Honestly, I’m so grateful. Yes, it was scary, but it was fixable, and I have such a deep respect and compassion for people that have ongoing health issues and it’s not something that can be fixed with one surgery.

That was really the biggest lesson, probably, in it for me, is that there are people that are navigating a health journey every day. They take a deep breath, and they go, “OK, I’m going to just put my best foot forward and love the people that I’m around.” But they’ve got a whole thing going on that’s present every day in their life. Those are the people I have respect for.

I called a friend who has one of those ongoing journeys, and I just felt differently about her daily experience because I just had a little tiny taste of it. I called her one day and said, “How are you doing?” And she said, “You know it took a long time for me to get out of bed today. I just kind of stayed under the covers and then I finally got up.” But just those subtle things. Everybody’s carrying a lot more than they let on every day.

CP: You often talk about the importance of unity. Unity is something that is greatly threatening all of our existence because the enemy hates unity. Following 2020 a lot of our differences were brought to the forefront and it caused great division. Can you explain the importance of unity and what that really looks like for you?

Grant: Unity just means standing together, bringing your differences. But unity is seeing the world around you, the people around you, in an inclusive way.

I think about astronauts in outer space. If something goes wrong, “Houston, we have a problem.” To look at the world … it requires a certain amount of trust. We’ve got different backgrounds, but the language of respect is so important.

As we start to gather again and be in groups, I think there was naivete that I know I had, going into life in general just because my eyes had not been opened. There’s a woman that I’ve maybe had coffee with twice. She’s half my age, we met at a banquet that was honoring different philanthropies, then she left Nashville and moved to New York. She was in town visiting and we got together just for a quick visit.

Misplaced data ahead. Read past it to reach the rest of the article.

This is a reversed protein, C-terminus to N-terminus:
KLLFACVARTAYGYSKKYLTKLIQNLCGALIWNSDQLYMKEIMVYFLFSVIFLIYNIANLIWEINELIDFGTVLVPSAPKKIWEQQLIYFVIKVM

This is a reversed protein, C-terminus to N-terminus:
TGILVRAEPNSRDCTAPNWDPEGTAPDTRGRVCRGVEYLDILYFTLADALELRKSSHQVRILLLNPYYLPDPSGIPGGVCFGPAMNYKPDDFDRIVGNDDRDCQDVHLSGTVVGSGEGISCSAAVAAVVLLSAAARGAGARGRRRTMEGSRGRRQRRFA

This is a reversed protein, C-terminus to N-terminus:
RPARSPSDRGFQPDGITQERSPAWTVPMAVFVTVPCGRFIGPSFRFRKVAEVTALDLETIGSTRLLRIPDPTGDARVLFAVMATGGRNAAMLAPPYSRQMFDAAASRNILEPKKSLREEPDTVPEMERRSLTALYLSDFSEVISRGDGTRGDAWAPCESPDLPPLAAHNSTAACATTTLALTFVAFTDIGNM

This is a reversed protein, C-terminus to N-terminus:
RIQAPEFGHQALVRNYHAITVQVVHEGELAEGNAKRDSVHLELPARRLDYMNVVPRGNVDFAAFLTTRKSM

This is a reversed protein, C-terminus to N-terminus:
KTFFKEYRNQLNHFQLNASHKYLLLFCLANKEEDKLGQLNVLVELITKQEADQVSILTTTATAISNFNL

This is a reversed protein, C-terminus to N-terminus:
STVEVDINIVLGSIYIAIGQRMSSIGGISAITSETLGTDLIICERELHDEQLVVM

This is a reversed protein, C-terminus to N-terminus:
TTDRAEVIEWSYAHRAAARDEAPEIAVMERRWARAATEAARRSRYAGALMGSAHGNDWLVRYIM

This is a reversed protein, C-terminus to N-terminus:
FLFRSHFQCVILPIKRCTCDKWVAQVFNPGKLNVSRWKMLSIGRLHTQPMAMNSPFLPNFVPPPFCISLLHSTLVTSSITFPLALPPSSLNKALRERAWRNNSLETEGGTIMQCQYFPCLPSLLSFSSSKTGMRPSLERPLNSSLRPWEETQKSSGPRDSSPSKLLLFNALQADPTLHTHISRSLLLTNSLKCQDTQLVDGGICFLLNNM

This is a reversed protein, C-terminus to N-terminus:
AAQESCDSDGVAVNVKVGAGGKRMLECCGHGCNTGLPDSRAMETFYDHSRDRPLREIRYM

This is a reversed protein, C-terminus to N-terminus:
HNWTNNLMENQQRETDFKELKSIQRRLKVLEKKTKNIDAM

I have never said to her, because I’m a middle-aged white woman and she is a young black woman living in New York, and I said, “What was it when you were a kid? Where did you go to school? What was it like?” And she said, “Well, honestly, I went to a white school. That’s what I did. My dad was a pastor and so I had that community.”

To me, the important thing about unity is to be so aware of our differences. And then to respectfully say, “My experience was this, what was your experience?” and be more about observing and listening to understand. Not to hold somebody up to your measuring stick or for you to be held up to theirs.

The discussion is never-ending … and now I walk into a room and go, I’m a 60-year-old Caucasian woman and … for somebody it’s going to be [one thought] and for somebody else, it’s going to be [another thought], depending on what their life experience has been.

But we’ve got the opportunity to step into that space in the middle and go, “Hi, help me see you and I’ll try to help you see me.” To me, even the discussion of unity, it starts one-on-one. It just starts with how we value and see anybody. It’s the language of respect and you have to be brave. You have to be brave because fear makes people behave in all kinds of ways.

Every once in a while, I will have this conversation with myself. Sounds so bizarre, “Well, this thing that you’re doing, if you died doing this, is this OK with you?” I just think … saying, “I don’t know all the ways I’ve done it wrong, but I’m open to seeing life differently.” I mean, how would that change our marriages? Everything starts one-on-one.